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Communications to the Editor |

Usefulness of Methemoglobin/ Haptoglobin Analysis in the Follow-up of Severe Immune Hemolytic Anemia FREE TO VIEW

Toshio Okazaki, PhD; Tatsuo Nagai, MD; Mitsuyuki Suzuki
Author and Funding Information

Affiliations: Kitasato University Graduate School of Medical Sciences Kitasato University School of Allied Health Sciences Kanagawa Prefecture, Japan,  National Taiwan University Hospital Taipei, Taiwan

Correspondence to: Toshio Okazaki, PhD, Department of Clinical Hematology, Kitasato University of Allied Health Sciences, 1-15-1 Kitasato, Sagamihara-shi, Kanagawa Prefecture 228-8555, Japan; e-mail: okazaki@ahs.kitasato-u.ac.jp



Chest. 2002;121(5):1724-1725. doi:10.1378/chest.121.5.1724
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To the Editor:

I was surprised and impressed by the dramatic improvement observed in a Coombs-positive hemolytic anemia patient reported by Kuo et al (June 2001).1This outstanding result seems to have resulted from the fact that haptoglobin functioned properly, thanks to the healthy liver, which minimized damage to the kidneys and other organs caused by the onset of anemia. However, we may not always achieve such successful results. In order to make a decision on whether or not to conduct the blood transfusion, it is important that anemia-induced hemoglobin loads to kidneys and other organs are correctly evaluated. Haptoglobin, which is produced mainly in the liver, combines with hemoglobin produced as a result of hemolysis. This haptoglobin-hemoglobin complex is then taken into the liver and metabolized there. However, the amount of haptoglobin produced is often not enough to keep up with excessive hemolysis. As a result, a state of ahaptoglobinemia is induced, as in this clinical case. Moreover, when excessive hemoglobin amounts continue to be released, the haptoglobin elimination mechanism cannot keep up and, eventually, another metabolic route begins functioning. In other words, hemes are removed from excessive hemoglobin to become methemes and combined with albumin to form methemalbumin, which is metabolized in the liver. In view of this metabolic flow, detecting haptoglobin/metheme is exceedingly useful in detecting the level of hemoglobin load in anemia patients. The detection of both haptoglobin and methemalbumin fractions in the serum from patients was conducted using 5% polyacrylamide gel electrophoresis and o-dianisidine staining method (Figure 1 ). The metheme concentration is directly proportional to the staining level of methemalbumin.2 This method allows simultaneous evaluation of both haptoglobin and metheme. Disappearance of haptoglobin and increase of metheme indicates extremely serious anemia. Detection of haptoglobin and methemalbumin contributes useful information for continued hemolysis follow-up.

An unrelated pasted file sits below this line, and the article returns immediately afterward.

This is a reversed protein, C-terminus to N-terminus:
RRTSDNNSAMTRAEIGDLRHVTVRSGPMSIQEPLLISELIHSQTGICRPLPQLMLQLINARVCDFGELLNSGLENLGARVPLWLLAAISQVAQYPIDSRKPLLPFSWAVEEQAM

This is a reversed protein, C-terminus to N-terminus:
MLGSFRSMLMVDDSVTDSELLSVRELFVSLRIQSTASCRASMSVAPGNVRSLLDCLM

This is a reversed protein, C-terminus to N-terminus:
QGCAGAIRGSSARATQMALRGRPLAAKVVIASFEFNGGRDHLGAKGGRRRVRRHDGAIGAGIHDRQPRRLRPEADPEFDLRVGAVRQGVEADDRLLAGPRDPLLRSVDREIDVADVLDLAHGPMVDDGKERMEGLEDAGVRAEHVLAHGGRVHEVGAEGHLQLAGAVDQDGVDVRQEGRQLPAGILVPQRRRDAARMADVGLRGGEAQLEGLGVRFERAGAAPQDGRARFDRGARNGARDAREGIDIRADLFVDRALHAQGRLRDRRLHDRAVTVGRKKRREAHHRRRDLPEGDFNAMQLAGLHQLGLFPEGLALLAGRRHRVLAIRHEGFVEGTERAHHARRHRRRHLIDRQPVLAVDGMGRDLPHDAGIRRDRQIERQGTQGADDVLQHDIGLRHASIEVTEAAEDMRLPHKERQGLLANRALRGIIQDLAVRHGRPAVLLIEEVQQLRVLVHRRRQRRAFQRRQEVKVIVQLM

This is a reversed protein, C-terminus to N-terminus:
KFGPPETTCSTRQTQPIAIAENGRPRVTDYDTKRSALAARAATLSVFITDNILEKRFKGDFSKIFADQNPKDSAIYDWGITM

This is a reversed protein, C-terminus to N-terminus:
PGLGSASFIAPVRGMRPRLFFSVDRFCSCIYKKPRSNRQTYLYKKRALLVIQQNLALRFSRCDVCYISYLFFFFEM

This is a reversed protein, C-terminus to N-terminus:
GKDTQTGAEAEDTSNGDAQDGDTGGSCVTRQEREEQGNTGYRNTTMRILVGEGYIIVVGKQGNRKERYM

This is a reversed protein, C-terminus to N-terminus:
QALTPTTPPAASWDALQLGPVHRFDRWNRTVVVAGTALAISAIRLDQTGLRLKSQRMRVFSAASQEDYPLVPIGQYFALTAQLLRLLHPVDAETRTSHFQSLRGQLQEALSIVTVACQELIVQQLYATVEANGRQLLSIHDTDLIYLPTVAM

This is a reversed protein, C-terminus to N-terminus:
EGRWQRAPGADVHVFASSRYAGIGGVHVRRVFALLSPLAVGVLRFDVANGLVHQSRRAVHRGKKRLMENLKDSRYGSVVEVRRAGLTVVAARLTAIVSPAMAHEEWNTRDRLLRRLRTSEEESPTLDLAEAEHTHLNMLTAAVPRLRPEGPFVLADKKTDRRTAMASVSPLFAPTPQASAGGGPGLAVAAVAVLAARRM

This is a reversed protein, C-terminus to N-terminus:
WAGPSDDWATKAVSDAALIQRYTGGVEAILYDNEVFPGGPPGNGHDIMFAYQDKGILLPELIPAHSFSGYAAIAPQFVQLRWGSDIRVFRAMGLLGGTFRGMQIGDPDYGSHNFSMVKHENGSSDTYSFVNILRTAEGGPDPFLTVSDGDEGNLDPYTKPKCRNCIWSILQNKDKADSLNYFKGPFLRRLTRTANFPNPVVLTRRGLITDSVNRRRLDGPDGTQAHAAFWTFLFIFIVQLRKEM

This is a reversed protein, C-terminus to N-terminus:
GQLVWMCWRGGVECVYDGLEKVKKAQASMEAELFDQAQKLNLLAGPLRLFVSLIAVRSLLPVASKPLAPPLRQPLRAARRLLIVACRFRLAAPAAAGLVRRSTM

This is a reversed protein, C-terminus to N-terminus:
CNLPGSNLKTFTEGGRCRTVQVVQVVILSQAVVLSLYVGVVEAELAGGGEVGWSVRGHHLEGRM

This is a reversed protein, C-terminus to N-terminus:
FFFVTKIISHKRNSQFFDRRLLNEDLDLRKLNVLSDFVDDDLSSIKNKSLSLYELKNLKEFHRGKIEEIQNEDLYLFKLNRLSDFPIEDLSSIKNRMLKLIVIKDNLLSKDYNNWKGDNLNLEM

Figure Jump LinkFigure 1. Zymogram of methemalbumin and haptoglobin on 5% polyacrylamide gel. Black arrows indicate ahaptoglobinemia electrophoretic patterns (1 and 2, methemalbumin-positive cases; 3, a methemalbumin-negative case). MHA = methemalbumin; Hp = haptoglobin; Hb = hemoglobin.Grahic Jump Location
Kuo, P-H, Yang, P-C, Kuo, S-S, et al (2001) Severe immune hemolytic anemia in disseminated tuberculosis with response to antituberculosis therapy.Chest119,1961-1963. [PubMed] [CrossRef]
 
Nagai, T, Okazaki, T, Yanagisawa, Y Quantitative analysis of methemalbumin by polyacrylamide gel electrophoresis.Clin Lab1997;43,765-768
 
To the Editor:

We thank Dr. Okazaki and his colleagues for their interest in our article (June 2001).1 The reasons that corticosteroids and blood transfusion were not administered to our patient include his young age and the relatively well-preserved liver function and hemodynamics. We agree with Dr. Okazaki that we may not always achieve such successful results by antituberculosis therapy alone.

We think Dr. Okazaki also makes a good point that detecting haptoglobin/metheme is useful in the assessment of hemoglobin load in patients with hemolytic anemia. This laboratory procedure, however, is uncommon in current hematology practice. However, serial laboratory data of our patient showed that the serum level of lactate dehydrogenase, a common biochemistry index, was well correlated with the clinical course of hemolysis. In the status of hypohaptoglobinemia, lactate dehydrogenase may be an easy and sensitive marker for the severity and recovery of intravascular hemolysis.

References
Kuo, P-H, Yang, P-C, Kuo, S-S, et al Severe immune hemolytic anemia in disseminated tuberculosis with response to antituberculosis therapy.Chest2001;116,1961-1963
 

Figures

Figure Jump LinkFigure 1. Zymogram of methemalbumin and haptoglobin on 5% polyacrylamide gel. Black arrows indicate ahaptoglobinemia electrophoretic patterns (1 and 2, methemalbumin-positive cases; 3, a methemalbumin-negative case). MHA = methemalbumin; Hp = haptoglobin; Hb = hemoglobin.Grahic Jump Location

Tables

References

Kuo, P-H, Yang, P-C, Kuo, S-S, et al (2001) Severe immune hemolytic anemia in disseminated tuberculosis with response to antituberculosis therapy.Chest119,1961-1963. [PubMed] [CrossRef]
 
Nagai, T, Okazaki, T, Yanagisawa, Y Quantitative analysis of methemalbumin by polyacrylamide gel electrophoresis.Clin Lab1997;43,765-768
 
Kuo, P-H, Yang, P-C, Kuo, S-S, et al Severe immune hemolytic anemia in disseminated tuberculosis with response to antituberculosis therapy.Chest2001;116,1961-1963
 
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